Switch to English Language Passer en langue française Omschakelen naar Nederlandse Taal Wechseln Sie zu deutschen Sprache Passa alla lingua italiana
Members: 70,300   Posts: 1,536,018   Online: 1046
      
Results 1 to 9 of 9
  1. #1

    Join Date
    Nov 2003
    Posts
    5,236
    Images
    9

    Wet Plate base for beginner?

    I know both glass and metal have their benefits but I am wondering which you experienced folks would recommend to a rank beginner as a good material to start with?

    I see the benefits of both and at this point in my mind they are equal. But, I have no experience. I had a sheet of glass I was planning to use to begin with for no other reason than it was free. I knocked it off the counter. Since the free is gone I am looking for advice.
    Technological society has succeeded in multiplying the opportunities for pleasure, but it has great difficulty in generating joy. Pope Paul VI

    So, I think the "greats" were true to their visions, once their visions no longer sucked. Ralph Barker 12/2004

  2. #2
    TheFlyingCamera's Avatar
    Join Date
    May 2005
    Location
    Washington DC
    Shooter
    Large Format
    Posts
    8,311
    Blog Entries
    51
    Images
    434
    Clear glass is probably the cheapest material. You will need to mix some special glass cleaner (1/3 distilled water, 1/3 alcohol, 1/3 rottenstone powder) to clean and polish the glass surface prior to coating. The advantages to glass are the ready availability, low cost, and the ability to make negatives from clear glass for printing. The downside is fragility and weight. I've also sometimes seen corduroy texturing in plates on alumninum that I suspect is caused by the adhesive for the protective plastic film they apply to aluminum plates.

  3. #3

    Join Date
    Jan 2010
    Location
    Portland Oregon
    Shooter
    Multi Format
    Posts
    881
    Images
    574
    for starting out I'd suggest glass since you can reuse it indefinitely, just wipe off bad emulsions and start again. I use black glass which I get from a stained glass shop. More expensive than clear but for learning I think it's easier to see your image as is shows up. Just my .02c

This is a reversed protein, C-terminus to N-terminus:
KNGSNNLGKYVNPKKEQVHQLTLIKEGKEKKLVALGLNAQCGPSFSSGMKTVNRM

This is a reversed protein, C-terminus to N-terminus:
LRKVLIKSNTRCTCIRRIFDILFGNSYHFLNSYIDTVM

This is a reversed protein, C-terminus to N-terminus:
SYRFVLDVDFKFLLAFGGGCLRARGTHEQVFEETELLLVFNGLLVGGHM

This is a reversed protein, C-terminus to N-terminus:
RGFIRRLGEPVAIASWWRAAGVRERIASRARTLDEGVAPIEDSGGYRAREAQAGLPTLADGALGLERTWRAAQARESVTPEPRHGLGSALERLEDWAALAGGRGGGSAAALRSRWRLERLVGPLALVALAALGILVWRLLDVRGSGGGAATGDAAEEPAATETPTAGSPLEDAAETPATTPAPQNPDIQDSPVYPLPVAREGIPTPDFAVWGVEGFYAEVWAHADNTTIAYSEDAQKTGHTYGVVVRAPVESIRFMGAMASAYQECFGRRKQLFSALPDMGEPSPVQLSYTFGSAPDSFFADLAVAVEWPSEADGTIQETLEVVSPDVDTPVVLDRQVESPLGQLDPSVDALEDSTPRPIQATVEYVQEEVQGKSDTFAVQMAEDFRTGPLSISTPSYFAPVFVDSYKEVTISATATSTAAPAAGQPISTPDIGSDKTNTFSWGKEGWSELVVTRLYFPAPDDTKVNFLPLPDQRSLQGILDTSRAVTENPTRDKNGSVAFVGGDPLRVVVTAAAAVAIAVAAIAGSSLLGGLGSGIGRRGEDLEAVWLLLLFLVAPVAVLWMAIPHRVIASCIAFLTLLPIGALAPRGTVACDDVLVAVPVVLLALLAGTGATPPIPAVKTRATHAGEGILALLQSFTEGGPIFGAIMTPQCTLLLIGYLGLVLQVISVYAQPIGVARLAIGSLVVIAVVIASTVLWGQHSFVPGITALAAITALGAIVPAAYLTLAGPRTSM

4. #4
    Andrew Moxom's Avatar
    Join Date
    Feb 2007
    Location
    Keeping the British end up in Minnesota
    Shooter
    Multi Format
    Posts
    4,868
    Images
    333
    Ask and you shall receive a multitude of answers.... All of them valid... That said, for a beginner, I vouch for aluminum or rather gloss black anodized trophy aluminum. Its consistent (especially from Main Trophy supply), easy to use. Just peel the protective cover, and pour your plate. No copious amounts of cleaning needed, no issues with lifting collodion, minimal weight, not breakable like glass. Get used to the workflow with aluminum plates and when comfortable, then move down the path of trying glass.... YMMV of course! Personally, I love the look of black glass ambrotypes, but still find glass way too labor intensive. I always get emulsion lifts, although I have not tried subbing the plates to alleviate that.
    Please check out my website www.amoxomphotography.com and APUG Portfolio .....

  5. #5

    Join Date
    Jun 2012
    Shooter
    35mm
    Posts
    43

  6. #6

    Join Date
    Nov 2003
    Posts
    5,236
    Images
    9
    Quote Originally Posted by Andrew Moxom View Post
    I have not tried subbing the plates to alleviate that.
    What is subbing the plates?

    I have done a lot of reading and I made a list of negatives for each base. Maybe these are wrong but it is looking like they are not

    Glass:
    Breakable
    PIA to clean
    Heat transfer from fingers (differing opinions about this so maybe the jury is still out)
    heavy (not so much an issue now as I will be learning in a controlled still lifeish/studioish environment)

    Trophy Aluminum:
    Cost
    Cutting (apparently the lip after sheering is an issue
    Not reusable (though this might not be the case if the collodion is still wet)
    Technological society has succeeded in multiplying the opportunities for pleasure, but it has great difficulty in generating joy. Pope Paul VI

    So, I think the "greats" were true to their visions, once their visions no longer sucked. Ralph Barker 12/2004

  7. #7
    TheFlyingCamera's Avatar
    Join Date
    May 2005
    Location
    Washington DC
    Shooter
    Large Format
    Posts
    8,311
    Blog Entries
    51
    Images
    434
    You should apply a bead of collodion to the edge of the plate (with a q-tip, IIRC) and let it dry before coating, so that the emulsion has something to adhere to when processing so it won't lift off the plate. It is easy and quick to do, although it does add another step to the process.

  8. #8

    Join Date
    Feb 2003
    Location
    Jacksonville, FL
    Shooter
    Large Format
    Posts
    1,645
    For a beginner such as myself, recommend the aluminum plates from Lund Photographic or B&S. They're cheap (only about $0.60 per 4X5 plate, for example). I try to keep the workflow simple till I'm comfortable with the process.
    van Huyck Photo
    "Progress is only a direction, and it's often the wrong direction"

  9. #9

    Join Date
    Jan 2010
    Location
    Portland Oregon
    Shooter
    Multi Format
    Posts
    881
    Images
    574
    Glass is a lot more expensive, the cleaning is a pain in the ass though. I sub all my edges with egg which works for lifting.



 

APUG PARTNERS EQUALLY FUNDING OUR COMMUNITY:



Contact Us  |  Support Us!  |  Advertise  |  Site Terms  |  Archive  —   Search  |  Mobile Device Access  |  RSS  |  Facebook  |  Linkedin